Posted by : Amanda Stein Saturday, February 1, 2014

20 years of internet evolution has seen the World Wide Web become an integral part of everyday life, and a powerful marketing tool. It's difficult to imagine a world without the internet, even for those of us who can still remember the days of dial-up.

And as internet technology has advanced, so have the methods utilized by web designers. Some of us may find ourselves bemused at the bemusement with which kids of today greet non-touchscreen interfaces, but the fact remains that changes in web design have produced control systems that are more intuitive and accessible than those of the past.

Here's a look at how advances in web technology have affected content.

Some key events in the history of the internet:

-        The 1960's: The creation of ARPANet (Advanced Research Projects Agency Network). A result of collaboration between the University of California in Los Angeles and Santa Barbara, the Stanford Research Institute and the University of Utah; ARPANet was  funded by the U.S. Department of Defense for the purpose of facilitating communication between its various research labs. The technology would form the basis of the internet.

-        1982: The creation of TCP/IP, the standard internet communications protocol

-        1991: The first website is published. British computer scientist Tim Berners-Lee proposes a new CERN communication system, but realized that the system could be implemented throughout the world. This system would become the basis for the World Wide Web.

How Web Pages have Changed over the Years

-        Early 90's: The first web pages were text-based, as that was all that the slow internet speeds of the time could handle. Furthermore, there was not much of a design to them; but the introduction of headers and links made possible by the first iteration of HTML hinted at the more organized website layouts that were to come.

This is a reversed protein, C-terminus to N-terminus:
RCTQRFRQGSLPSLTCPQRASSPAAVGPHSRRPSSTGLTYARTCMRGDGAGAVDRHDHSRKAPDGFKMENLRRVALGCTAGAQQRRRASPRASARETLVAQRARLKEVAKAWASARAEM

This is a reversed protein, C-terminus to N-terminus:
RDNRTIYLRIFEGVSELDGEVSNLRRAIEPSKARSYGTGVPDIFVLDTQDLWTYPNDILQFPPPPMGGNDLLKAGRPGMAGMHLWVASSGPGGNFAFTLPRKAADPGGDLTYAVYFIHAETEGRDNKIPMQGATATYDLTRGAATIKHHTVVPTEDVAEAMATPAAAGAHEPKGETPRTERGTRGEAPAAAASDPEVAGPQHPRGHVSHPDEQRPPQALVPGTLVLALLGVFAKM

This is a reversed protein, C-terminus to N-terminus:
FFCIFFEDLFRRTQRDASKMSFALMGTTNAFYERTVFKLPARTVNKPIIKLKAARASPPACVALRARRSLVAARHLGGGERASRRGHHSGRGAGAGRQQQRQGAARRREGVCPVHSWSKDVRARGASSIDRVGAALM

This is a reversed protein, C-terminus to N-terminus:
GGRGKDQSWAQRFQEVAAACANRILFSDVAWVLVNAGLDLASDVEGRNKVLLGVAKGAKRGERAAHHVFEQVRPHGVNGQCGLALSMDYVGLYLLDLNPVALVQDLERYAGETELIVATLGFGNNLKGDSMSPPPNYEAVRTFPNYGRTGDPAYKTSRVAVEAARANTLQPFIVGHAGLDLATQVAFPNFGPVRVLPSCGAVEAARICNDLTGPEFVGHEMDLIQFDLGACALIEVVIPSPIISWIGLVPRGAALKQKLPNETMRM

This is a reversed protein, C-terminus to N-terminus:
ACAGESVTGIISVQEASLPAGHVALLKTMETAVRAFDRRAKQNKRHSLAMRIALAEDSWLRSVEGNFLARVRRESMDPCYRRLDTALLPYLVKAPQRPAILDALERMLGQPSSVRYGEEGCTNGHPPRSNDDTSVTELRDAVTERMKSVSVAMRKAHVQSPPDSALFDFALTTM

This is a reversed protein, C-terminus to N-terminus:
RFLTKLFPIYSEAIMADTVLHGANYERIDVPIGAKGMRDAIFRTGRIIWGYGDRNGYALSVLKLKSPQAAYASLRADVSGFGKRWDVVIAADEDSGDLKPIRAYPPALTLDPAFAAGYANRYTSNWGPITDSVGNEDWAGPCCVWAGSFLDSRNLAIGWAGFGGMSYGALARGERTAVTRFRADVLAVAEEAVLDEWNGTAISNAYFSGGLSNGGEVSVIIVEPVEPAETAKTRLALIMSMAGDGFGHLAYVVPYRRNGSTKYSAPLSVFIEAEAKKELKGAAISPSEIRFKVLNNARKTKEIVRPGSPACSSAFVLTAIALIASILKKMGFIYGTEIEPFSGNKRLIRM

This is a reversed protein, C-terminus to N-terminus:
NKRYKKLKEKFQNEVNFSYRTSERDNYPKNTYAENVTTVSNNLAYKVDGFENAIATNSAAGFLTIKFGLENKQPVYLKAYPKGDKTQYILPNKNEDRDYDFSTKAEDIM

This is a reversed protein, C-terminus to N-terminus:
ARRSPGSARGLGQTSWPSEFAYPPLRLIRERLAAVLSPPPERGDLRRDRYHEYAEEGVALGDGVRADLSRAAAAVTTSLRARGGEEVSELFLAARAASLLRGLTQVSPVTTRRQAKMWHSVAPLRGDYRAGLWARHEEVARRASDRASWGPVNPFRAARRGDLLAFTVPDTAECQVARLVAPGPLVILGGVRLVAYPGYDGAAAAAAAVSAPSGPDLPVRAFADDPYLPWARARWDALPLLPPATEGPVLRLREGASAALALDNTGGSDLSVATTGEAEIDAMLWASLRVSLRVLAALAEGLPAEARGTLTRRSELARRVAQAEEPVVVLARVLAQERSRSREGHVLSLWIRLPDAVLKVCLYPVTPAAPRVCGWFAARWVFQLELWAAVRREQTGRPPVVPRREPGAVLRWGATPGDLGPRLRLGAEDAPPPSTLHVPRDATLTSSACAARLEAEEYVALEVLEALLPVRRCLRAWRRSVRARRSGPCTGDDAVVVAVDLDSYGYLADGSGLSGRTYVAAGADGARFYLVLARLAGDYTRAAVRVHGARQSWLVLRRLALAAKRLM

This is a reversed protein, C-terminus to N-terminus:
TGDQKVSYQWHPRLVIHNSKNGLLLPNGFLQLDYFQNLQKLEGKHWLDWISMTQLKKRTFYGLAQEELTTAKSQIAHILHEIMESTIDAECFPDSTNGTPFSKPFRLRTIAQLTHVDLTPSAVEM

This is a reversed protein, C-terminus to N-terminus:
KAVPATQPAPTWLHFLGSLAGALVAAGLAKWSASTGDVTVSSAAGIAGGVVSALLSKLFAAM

-        Mid-90's: Graphical elements such as GIFs and text effects began to make their first appearance. Websites were still heavily text-based, but the layout of the text showed that people were beginning to understand the potential for more visually appealing websites.

-        Late-90's: With the introduction of Flash in 1996, the web design revolution had truly begun. Web sites gradually became sources of virtual and interactive entertainment as well as information.

-        Early 2000's: The introduction of CSS (Cascading Style Sheets) made web development more accessible by allowing the content and design elements of a website to be developed separately. More focus was given to User Interface design, which was being recognized as the most important element of the website.

-        Mid to late 2000's: JavaScript began to gain prominence, allowing for enhanced website elements. This period also saw the rise of social media and mobile devices, truly cementing the internet's place in our everyday lives.

What's Next for the Internet?

Web development continues to evolve, as new technologies are introduced and the approach to website design becomes more and more refined. Having an online presence has become essential for businesses, and the discipline of User Interface design is rapidly increasing in importance.

Whilst the advent of Flash saw the simplistic web design approach of the early 90's being replaced by an emphasis on fancy 3D effects; “simplicity is key” seems to be the mantra of modern web design, with the abundance of graphical effects being scrapped in favour of flat interface design and large photographic backgrounds.

Meanwhile, new features introduced with HTML 5 allow developers to create web applications that work offline. This is made possible by a 'manifest' file which instructs the web browser to store certain elements in the user's cache.

So after 20 years of internet evolution that has seen the world progress from dial-up connections to permanent broadband access, perhaps the next big thing in web design will be websites that work offline?

Featured images:
  •  License: Creative Commons image source 
is a freelance writer who counts himself amongst the generation of internet users that still feels nostalgic when they hear the sound of a 56k dial-up tone

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